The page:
Nazarian Puts Food Upfront

Nazarian Puts Food Upfront
Eat: Sam Nazarian’s C3 brand owns this food hall, which is located in New York City.

If you’ve enjoyed a night out or gone to a bar in Los Angeles, chances are that you’ve encountered one of Sam Nazarian’s local establishments. Nazarian, a hospitality industry veteran, is continuing to grow his portfolio as he prepares to open several new restaurants and nightclubs and expands the ghost kitchen branch of his hospitality company, SBE Entertainment Group.

Nazarian was once a more prominent figure in L.A.’s hospitality industry, managing a hefty portfolio of nightclubs, hotels, bars and restaurants through SBE, which he founded. His name has hit newsstands less frequently over the last few years, with his most recent headline coming from the listing of his Bel-Air home for a reported $39.5 million in mid-2022 when Nazarian moved to Miami.

While now a Miami resident, Nazarian is keeping his presence, and financial stake, alive in the city. Back in 2020, the mogul sold his remaining 50% stake in SBE’s hotel platform for a reported $850 million to focus on Creating Culinary Communities, better known as C3. C3 acquires food brands, and licenses them out to the commercial restaurants with physical kitchen space. Current licensed brands include Krispy Rice sushi, Cindy Lou’s Cookies and Kumi, a Japanese street-food company.

The brand’s food is integrated into the participating restaurant’s back-of-house operations, in similar fashion to a ghost-kitchen setup, and preparation is done by the restaurant’s own employees. After this, the brands’ items are made available through UberEats, Postmates, Door Dash and C3’s Go by Citizens app. 

Using unused kitchens

Part of C3’s pitch is that, for many large restaurants, prep kitchens are underutilized during operating hours, and that many companies want to expand their food offerings to hit more customer demographics. It said that one of its major partnerships is with TGI Fridays, a deal that launched in September of 2021. Ray Blanchette, chief executive of TGIF, said in a video to C3’s investors that the company had helped TGIF make its kitchens more productive and profitable without “cannibalizing” its current business. TGIF is preparing and selling several of C3’s brands out of its kitchens, including Krispy Rice and Kumi.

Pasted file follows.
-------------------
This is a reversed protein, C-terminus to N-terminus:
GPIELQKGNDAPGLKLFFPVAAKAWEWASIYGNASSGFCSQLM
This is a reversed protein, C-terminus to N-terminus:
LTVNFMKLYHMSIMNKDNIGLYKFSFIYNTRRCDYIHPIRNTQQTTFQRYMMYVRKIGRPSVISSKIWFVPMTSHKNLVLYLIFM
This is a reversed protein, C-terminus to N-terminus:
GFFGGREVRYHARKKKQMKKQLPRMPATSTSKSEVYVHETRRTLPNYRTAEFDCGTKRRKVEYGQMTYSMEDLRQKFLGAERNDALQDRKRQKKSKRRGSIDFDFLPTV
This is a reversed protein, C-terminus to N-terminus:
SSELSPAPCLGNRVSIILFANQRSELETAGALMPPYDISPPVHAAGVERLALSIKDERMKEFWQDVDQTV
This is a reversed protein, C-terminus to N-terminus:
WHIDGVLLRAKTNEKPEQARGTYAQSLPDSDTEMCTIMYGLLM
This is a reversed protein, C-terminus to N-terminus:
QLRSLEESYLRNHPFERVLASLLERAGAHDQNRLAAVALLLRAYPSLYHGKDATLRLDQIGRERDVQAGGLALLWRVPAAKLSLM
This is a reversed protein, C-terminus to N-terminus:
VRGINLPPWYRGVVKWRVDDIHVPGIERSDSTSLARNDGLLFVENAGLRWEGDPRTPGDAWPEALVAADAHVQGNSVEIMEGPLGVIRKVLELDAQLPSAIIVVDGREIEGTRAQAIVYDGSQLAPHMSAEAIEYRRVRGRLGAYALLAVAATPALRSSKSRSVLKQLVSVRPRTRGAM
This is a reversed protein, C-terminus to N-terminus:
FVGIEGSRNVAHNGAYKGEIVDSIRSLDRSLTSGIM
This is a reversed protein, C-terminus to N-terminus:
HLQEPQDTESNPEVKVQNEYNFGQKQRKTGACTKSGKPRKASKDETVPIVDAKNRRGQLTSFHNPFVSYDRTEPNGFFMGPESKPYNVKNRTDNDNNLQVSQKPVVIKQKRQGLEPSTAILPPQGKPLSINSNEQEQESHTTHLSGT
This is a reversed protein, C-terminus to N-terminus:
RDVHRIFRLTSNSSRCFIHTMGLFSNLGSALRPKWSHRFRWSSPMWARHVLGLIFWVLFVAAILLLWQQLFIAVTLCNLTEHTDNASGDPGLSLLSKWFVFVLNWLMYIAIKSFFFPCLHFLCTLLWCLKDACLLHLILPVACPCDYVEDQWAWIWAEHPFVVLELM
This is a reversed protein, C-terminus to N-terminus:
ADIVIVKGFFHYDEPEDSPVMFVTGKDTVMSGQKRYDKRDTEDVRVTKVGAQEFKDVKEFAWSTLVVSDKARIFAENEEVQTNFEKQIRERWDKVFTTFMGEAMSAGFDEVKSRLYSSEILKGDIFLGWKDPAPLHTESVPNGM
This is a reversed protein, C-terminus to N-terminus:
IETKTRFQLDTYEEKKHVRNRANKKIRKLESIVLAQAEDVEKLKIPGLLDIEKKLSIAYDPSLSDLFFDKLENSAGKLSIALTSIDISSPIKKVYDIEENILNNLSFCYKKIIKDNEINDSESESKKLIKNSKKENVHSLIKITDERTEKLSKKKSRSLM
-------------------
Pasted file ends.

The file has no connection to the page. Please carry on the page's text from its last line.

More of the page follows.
“What we focus on is finding big restaurant companies that need new content,” Nazarian said. “For us, it was really unlocking the value of existing infrastructure … (rather than) turning kitchens into ghost kitchens, or opening locations for delivery only.”

With SBE, Nazarian is opening three new ventures in Los Angeles in 2024: Casa Dani with chef Dani Garcia, which will join an existing location in New York, a Century City eatery to its Katsuya chain, which has three other L.A. locations, and a nightclub called Zouk LA. Other local SBE properties that are already open for business include S Bar Brentwood and Hyde Sunset Kitchen & Cocktails.

Sam Nazarian

Of his ventures, Nazarian is openly the most excited about C3, which itself is based in Miami. Although owned by SBE, he said that C3 is a stand-alone company with its own investor pool and board. C3, whose portfolio has expended during the past few years, makes money by licensing the brands it creates or acquires. It currently owns about 40 brands and recently purchased Miami-based online ordering management company Nextbite, which was founded by restaurant industry innovator Alex Canter. C3 is active in 4,000 kitchens, and the company has a goal of being in 50,000 kitchens by 2030.